The Hero-Millennials of Atlanta

 This article from Atlanta Magazine, titled “Make Way for Atlanta’s Millennials” by Feifei Sun, is about how millennials in Atlanta have made drastic changes and improvements to the city. She credits this to their striking creativity and unique motivation. (Photo is hyperlinked with web address to article.)

 

Claim 1: Young adults have always commanded a certain amount of attention. Wide-eyed, unseasoned, and often commitment-free, they’re generally more willing to take risks and disrupt the status quo.”

Evidence: Survey any major news outlet and you’ll find headlines about how millennials are changing travel, dining, the workplace, and more. Scan any social media platform and you’ll find untold numbers of duck faces and selfies (more than 90 percent of Instagram users are under 35). In fact, millennials are arguably the reason Oxford Dictionaries declared selfie as 2013’s word of the year and most certainly the reason 2015’s word of the year wasn’t a word at all but a “face with tears of joy” emoji, the modern-day hieroglyph that’s become a popular form of millennial expression.” The author is making assumptions about the purpose of the behavior she describes. She also generalizes the millennial generation to be widely “commitment-free,” which could fuel an argument from those who find themselves drowning in commitments in this generation.

Claim 2: But millennials have had an especially scrutinized turn in the cultural spotlight. They’re considered optimistic and innovative—but narcissistic and lazy, too.”

Evidence: No evidence is presented to back up this claim. The author seems to do this in order to keep millennials in a positive light yet still address their dichotomy. Her claim that millennials are “narcissistic and lazy” is partially true, but it generalizes the entire generation.

Claim 3: “They’re simultaneously history’s most diverse and well-educated generation and perhaps its most coddled and entitled.”

Evidence: “Having grown up hearing how special they are, 40 percent of them expect a promotion every year or two.”

Claim 4: “That impact is evident.” Descriptor of “impact”: [“They’re not just the biggest group of individuals in our country now; they’re digital natives…they’re incredibly connected…and they crave authenticity…All of that is going to have a huge impact on our city.”]

Evidence: Millennial-driven organizations such as WonderRoot and Living Walls are behind a boom in public art that’s transforming the look of MARTA stations and neighborhoods across the city. Raised in the Internet age, millennials’ desire to be connected to each other and their preference for experiences over material possessions has influenced the rise in communal, mixed-use spaces such as Ponce City Market and the businesses surrounding them.”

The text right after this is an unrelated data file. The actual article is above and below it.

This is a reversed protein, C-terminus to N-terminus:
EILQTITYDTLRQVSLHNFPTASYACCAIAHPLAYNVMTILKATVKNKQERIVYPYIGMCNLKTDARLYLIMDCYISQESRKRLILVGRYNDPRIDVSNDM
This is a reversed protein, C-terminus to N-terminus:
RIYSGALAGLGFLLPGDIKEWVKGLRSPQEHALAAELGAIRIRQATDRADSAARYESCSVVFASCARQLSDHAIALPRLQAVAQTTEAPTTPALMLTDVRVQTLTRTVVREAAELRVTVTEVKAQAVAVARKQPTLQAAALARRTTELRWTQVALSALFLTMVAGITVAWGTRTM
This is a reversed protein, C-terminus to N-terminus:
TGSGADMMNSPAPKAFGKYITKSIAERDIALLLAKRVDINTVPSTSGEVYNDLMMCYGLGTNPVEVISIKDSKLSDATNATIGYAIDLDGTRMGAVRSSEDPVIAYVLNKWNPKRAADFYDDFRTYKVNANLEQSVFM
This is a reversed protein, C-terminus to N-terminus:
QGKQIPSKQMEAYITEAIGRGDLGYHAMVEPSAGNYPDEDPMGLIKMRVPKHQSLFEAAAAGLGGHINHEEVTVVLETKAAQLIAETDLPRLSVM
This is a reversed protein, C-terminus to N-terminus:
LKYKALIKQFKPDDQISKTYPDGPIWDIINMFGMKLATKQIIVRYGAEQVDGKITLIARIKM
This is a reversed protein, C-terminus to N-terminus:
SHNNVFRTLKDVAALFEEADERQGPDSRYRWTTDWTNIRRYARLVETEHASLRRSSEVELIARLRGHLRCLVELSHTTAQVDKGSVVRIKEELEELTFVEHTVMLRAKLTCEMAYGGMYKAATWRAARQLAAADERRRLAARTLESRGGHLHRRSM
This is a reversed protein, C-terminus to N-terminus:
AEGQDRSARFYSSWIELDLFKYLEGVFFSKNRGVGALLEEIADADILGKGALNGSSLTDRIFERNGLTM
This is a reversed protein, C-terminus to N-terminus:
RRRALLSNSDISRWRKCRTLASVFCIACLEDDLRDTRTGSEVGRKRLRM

Claim 5: “In the years ahead, we’ll feel the impact of millennials on other aspects of the city, including public policy.”

Evidence: “The Atlanta Board of Education currently has three millennial members, among them Chairman Courtney English. And the Atlanta Regional Commission formed a 135-person Millennial Advisory Panel last year to gather insight into how to tackle some of the metro area’s biggest challenges, such as transit.”

Claim 6: “Study after study shows that millennials crave the chance to make this kind of difference.

Evidence: “An overwhelming 94 percent want to use their skills to benefit a cause, according to one report—and that they prefer purpose over pay. Susanna Spiccia, 29, worked at a job she hated for a year and a half just to save up enough money to launch her own nonprofit, Re:imagine/ATL, in 2014.”

 

Sun has proven that her facts and statistics are legitimate because they all reinforce her argument very clearly. It seems that she has done her own research and chosen a region to examine millennials within that is very reasonable, as millennials in the Atlanta area share a culture that sets them apart from other groups. Because this ‘class’ of millennials is so unified through geography and influence within itself, it is logical for Sun to make these claims and explain how Atlanta is being shaped by these factors.

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1 Response to The Hero-Millennials of Atlanta

  1. Melissa Gurvitz says:

    This was a very thought out piece that you have created. The claims were very well thought out and I believe represent this article as a whole in just 6 (give or take a few) sentences. The evidence that you found for claim #1 was extremely sufficient for the claim that was stated, which is extremely good to have; however, on the other side of this, claim #3 in comparison to its evidence seems weak and just not enough support. Thinking about no support, since you stated that claim number 2 has no evidence, it may have been beneficial for you to include a source of your own to try and back up the article. Overall, you have the idea of finding the claims and evidence, however, you never fact checked the actual sources for accuracy or reliability. For the evidences there may have been information about the speaker, however you did not expand on it showing that you fact checked. It is important to know that the facts are coming from a reliable source.

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